1) Whether you are learning linear algebra for the first time or not.
2) Whether you are interested in the theory or applications of linear algebra.
There are different linear algebra books for different purposes, so clarifying this matter would help us...
I must apologize that I won't be answering your question.
If you already know the materials in Spivak, then I would pick any of these books, and read only the chapters that deal with applications. For example, Stewart has a chapter on optimization problems using the theory differentiation...
For Hilbert spaces, I strongly recommend Young's https://www.amazon.com/gp/product/0521337178/?tag=pfamazon01-20&tag=pfamazon01-20. I thought the book was very easy to read, and believe it is wonderful introduction to the subject.
In most of my math classes, B+ usually means "You did well for the most part, but you still have some room for improvement." This is not a bad grade, but it does suggest that you have a weakness. Some people think learning math is kind of like being a "tough guy", and you are not supposed to...
I feel a little sympathetic to this. When I took a topology course during last fall, I thought I was doing everything right; I did all the homework problems as well as most of the extra credit problems, did well on the midterm, and I thought I had a pretty good grasp on the material until I...
I used Czes Kosniowski's https://www.amazon.com/dp/0521298644/?tag=pfamazon01-20&tag=pfamazon01-20 for my topology class. The first ten chapters of this book are on point-set topology that is suited for anybody who is learning topology for the first time. I thought the book was very well...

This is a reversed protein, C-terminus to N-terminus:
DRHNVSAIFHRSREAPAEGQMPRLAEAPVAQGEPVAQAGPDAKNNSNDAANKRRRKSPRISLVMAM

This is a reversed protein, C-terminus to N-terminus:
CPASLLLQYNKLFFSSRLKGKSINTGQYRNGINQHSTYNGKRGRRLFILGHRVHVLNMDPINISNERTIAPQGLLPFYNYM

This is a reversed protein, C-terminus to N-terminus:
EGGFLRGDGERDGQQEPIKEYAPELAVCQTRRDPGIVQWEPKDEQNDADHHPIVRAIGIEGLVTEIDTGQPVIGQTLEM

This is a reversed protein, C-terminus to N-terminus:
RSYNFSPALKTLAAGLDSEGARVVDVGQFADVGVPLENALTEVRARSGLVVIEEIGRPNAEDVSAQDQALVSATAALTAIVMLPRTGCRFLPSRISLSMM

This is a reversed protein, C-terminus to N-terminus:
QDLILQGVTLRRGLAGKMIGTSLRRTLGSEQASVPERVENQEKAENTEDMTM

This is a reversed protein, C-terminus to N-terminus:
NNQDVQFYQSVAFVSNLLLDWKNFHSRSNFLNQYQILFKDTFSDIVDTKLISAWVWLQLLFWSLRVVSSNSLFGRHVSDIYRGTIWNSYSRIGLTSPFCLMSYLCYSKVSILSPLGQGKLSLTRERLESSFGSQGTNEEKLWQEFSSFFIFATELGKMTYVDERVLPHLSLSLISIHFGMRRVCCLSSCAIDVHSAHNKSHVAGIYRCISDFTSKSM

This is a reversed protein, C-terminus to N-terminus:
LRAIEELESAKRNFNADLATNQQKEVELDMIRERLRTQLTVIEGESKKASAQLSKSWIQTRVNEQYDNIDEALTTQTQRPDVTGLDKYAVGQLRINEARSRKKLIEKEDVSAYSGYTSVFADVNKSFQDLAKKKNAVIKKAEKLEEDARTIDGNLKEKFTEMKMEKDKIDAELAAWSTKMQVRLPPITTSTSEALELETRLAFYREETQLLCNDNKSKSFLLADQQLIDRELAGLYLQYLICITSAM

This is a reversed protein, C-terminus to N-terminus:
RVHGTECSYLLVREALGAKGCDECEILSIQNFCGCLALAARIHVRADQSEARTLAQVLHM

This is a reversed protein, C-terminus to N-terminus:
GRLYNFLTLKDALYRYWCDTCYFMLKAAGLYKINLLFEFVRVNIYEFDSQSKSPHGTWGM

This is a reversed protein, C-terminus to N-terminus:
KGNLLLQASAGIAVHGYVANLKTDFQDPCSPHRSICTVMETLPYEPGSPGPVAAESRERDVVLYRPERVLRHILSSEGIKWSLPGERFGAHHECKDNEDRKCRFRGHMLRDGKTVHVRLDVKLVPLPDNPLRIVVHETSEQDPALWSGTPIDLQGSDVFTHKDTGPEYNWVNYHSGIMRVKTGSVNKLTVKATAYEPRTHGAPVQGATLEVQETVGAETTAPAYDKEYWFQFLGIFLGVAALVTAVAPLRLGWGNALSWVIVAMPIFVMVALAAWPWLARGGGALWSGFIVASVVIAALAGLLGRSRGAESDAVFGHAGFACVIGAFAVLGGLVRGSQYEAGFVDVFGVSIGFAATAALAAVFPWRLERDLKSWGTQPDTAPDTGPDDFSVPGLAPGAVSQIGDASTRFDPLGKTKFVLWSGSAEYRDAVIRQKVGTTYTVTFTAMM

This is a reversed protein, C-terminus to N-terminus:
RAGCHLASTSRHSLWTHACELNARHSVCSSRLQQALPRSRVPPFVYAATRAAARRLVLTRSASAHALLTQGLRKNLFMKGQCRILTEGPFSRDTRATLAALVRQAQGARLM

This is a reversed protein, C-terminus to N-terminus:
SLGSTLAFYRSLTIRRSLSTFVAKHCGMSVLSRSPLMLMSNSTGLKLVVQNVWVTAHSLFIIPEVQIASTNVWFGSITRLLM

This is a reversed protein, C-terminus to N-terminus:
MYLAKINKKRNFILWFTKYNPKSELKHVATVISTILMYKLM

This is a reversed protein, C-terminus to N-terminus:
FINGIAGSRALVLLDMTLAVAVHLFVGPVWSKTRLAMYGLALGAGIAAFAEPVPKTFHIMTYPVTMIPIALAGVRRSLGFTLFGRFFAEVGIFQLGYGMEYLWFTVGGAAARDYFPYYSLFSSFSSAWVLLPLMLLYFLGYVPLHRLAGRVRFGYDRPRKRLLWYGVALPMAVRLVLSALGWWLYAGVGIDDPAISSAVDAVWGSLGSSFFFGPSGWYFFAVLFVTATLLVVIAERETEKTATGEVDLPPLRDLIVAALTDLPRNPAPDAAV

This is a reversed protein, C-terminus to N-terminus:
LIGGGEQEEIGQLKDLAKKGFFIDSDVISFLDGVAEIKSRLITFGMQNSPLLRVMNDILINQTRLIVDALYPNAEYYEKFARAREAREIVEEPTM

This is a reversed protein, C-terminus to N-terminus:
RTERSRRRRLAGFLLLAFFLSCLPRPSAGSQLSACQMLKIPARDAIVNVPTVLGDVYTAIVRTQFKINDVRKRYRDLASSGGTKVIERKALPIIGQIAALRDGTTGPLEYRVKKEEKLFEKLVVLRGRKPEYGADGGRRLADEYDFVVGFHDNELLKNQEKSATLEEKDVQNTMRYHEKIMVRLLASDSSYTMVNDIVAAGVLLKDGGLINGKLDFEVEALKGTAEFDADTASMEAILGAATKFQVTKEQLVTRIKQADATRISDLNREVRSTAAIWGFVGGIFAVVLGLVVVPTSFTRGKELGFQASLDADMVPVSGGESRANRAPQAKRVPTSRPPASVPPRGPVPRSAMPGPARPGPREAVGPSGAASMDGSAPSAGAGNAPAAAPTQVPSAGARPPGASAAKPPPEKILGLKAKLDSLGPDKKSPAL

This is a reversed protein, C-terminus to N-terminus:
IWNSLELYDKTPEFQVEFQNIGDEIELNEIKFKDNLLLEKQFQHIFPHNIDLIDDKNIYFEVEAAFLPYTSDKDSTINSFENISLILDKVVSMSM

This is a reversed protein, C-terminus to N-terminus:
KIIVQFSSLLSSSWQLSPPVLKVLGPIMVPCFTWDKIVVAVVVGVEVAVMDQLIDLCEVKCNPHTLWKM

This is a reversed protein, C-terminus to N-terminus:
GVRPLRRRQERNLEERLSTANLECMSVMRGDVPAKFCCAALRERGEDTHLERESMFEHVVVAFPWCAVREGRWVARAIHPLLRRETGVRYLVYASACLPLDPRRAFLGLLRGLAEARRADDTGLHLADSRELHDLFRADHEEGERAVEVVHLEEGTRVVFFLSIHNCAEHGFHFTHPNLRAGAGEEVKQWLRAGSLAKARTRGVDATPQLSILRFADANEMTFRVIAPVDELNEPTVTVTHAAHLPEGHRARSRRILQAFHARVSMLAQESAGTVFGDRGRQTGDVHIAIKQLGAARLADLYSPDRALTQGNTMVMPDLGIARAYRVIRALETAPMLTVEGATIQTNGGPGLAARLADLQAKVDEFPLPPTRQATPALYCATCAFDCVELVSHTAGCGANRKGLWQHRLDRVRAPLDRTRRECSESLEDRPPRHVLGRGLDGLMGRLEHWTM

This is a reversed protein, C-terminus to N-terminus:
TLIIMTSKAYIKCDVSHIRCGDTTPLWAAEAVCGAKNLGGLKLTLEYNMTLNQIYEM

Hi,
I will be starting my graduate study in mathematics in August 2011, and I was thinking of reviewing mathematics that I have learned while I was an undergraduate as soon as my summer vacation begins in June.
The topics that I am considering to review include algebra (abstract and...
I'm not a physics major, so my comment may not be that helpful.
I don't think retaking a class to improve your grade would hurt your chance of getting into a graduate school, unless your original grade for that class is like B or above. If you feel like you haven't learned the material properly...
What is your subject field? If you are planning to go to a grad school in math, physics, or possibly chemistry, your general GRE scores don't matter that much as long as the rest of your application looks good; general GRE is more of a formality in these subjects.
Different story for the...
Unless you're in an applied math program; yes, upper division math courses are very proof oriented.
I think the types of proofs you do in discrete math courses are more foundational than the ones you do in upper division math courses (at least that seems like it at my school). You learn...
I am a math major who have taken plenty of high level math courses, but calculator becomes absolutely useless once I finished taking lower-division math courses (e.g. calculus, diff eq, elementary linear algebra). This is because
1) Most of the high-level math courses are proof-oriented, so...
See here:
http://math.scu.edu/~eschaefe/gre.html
On this website, there is a list of the number of problems (from the four sample exams) that are from the "Additional Topics" sections in the math GRE test. It turns out that there are more probability questions than any other topics in the...
Five paragraph essay is a format of an essay that is most commonly taught in the United States. I suggest you to do a little Google searching, but here are my short explanation and suggestion.
As the name suggests, it is an essay that is built from five paragraph. The first paragraph is...